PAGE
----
Therefore, Jesus makes it pretty clear that divorce is not something that God intended in the beginning and in fact, God does not liked but he hates it (Malachi 2:16). The reason he hates it is because he created and thought about it and this was suppose to be a blessing for people (Malachi 2:15). This is such a beautiful thing that Paul tells us, “Husbands, love your wife as Christ so loved the church laying his wife down for her” (Ephesians 5:25). Here Paul teaches that husbands need to a sacrificial love for their wives similar to Jesus and the church.
On the other spectrum of this we have what God thinks of adultery. Because marriage is a God ordain sacrament, adultery is not just a sin against your spouse but against God. God considers marriage something sacred and holy and desires that man would understand this and not violate this. We know that it is a sin because is was written by his finger in the Ten Commandment and Jesus enforces it by making adultery an issue of the heart, saying ‘”that is a man looks at a woman and lust after her he has committed adultery” (Matthew 5:28).
However, even with all this, and how God views adultery as a sin. God has provided something to reconcile us back to him, available for those that have truly repented. That is forgiveness! Forgiveness is part of the grace of God because he understands our weakened to the flesh. In fact, Romans 3:23 says, “for all men have fallen short of the glory of God”. Therefore, there are no good people and the only good one is God. And God offers his forgiveness to all people who are willing to except Jesus as their Lord and Savior. This is the same forgiveness that he says we need to have with one another regardless of the faults that we have. This is truly something that all marriages need in order to be successful and be blessed and have favor in the sight of God.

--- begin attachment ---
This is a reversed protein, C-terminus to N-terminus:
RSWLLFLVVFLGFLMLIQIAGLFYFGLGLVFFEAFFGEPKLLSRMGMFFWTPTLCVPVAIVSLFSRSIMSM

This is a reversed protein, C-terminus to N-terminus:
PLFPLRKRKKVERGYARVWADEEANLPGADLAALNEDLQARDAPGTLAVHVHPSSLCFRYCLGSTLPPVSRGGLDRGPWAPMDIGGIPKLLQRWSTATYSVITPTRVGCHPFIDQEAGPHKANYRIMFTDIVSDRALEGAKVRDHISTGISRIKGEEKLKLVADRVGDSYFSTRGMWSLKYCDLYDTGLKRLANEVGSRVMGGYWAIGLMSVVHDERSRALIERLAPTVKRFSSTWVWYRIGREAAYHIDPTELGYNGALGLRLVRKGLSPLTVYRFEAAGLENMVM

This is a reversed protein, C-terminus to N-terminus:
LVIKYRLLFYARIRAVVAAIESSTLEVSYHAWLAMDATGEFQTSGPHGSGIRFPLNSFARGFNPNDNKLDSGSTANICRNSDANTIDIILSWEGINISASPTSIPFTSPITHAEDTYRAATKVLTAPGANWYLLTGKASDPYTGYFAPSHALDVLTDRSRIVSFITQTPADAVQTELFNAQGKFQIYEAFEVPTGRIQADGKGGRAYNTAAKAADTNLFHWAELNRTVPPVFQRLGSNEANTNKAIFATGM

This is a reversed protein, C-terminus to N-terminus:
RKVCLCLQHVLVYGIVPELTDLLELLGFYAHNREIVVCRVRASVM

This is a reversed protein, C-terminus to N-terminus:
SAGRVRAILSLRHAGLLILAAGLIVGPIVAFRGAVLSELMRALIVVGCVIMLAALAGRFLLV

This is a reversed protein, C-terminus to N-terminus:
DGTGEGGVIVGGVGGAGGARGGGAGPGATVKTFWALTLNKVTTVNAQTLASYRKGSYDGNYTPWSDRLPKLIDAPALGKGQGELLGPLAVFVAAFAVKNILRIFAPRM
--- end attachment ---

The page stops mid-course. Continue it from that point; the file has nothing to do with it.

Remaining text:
Nogoles, A. (2010) Parents Who Cheat: How Children and Adults are affected when their Parents are Unfaithful
Schacht, C., & Knox, D. (2013) Choices in Relationships: An introduction to Marriage and Family.
Negash, S., & Morgan, M. (2016). A Family Affair: Examining the Impact of Parental Infidelity on Children Using a Structural Family Therapy Framework. Contemporary Family Therapy: An International Journal, 38(2).
Thorson, A. R. (2015). Investigating Adult Children’s Experiences with Privacy Turbulence Following the Discovery of Parental Infidelity. Journal Of Family Communication, 15(1), 41-57.
Thorson, A. R. (2014). Feeling Caught: Adult Children’s Experiences with Parental Infidelity. Qualitative Research Reports In Communication, 15(1), 75-83.
Seabaugh, D. (2015). ‘Where Does Your Agape Stick?’. Missio Apostolica, 23(2), 357-363.
Thorson, A. (2008). The Influence of Discovery Method on Relational Outcomes: A Study of Parental Infidelity. Conference Papers — National Communication Association, 1.
BURFORD, M., & SEAY, J. L. (2013). ALWAYS AND FOREVER. Ebony, 68(7), 134.
Lusterman, D. (2005). Helping children and adults cope with parental infidelity. Journal Of Clinical Psychology, 61(11), 1439. doi:10.1002/jclp.20193
Snyder, D. K. (2005). Treatment of clients coping with infidelity: An introduction. Journal Of Clinical Psychology, 61(11), 1367. doi:10.1002/jclp.20186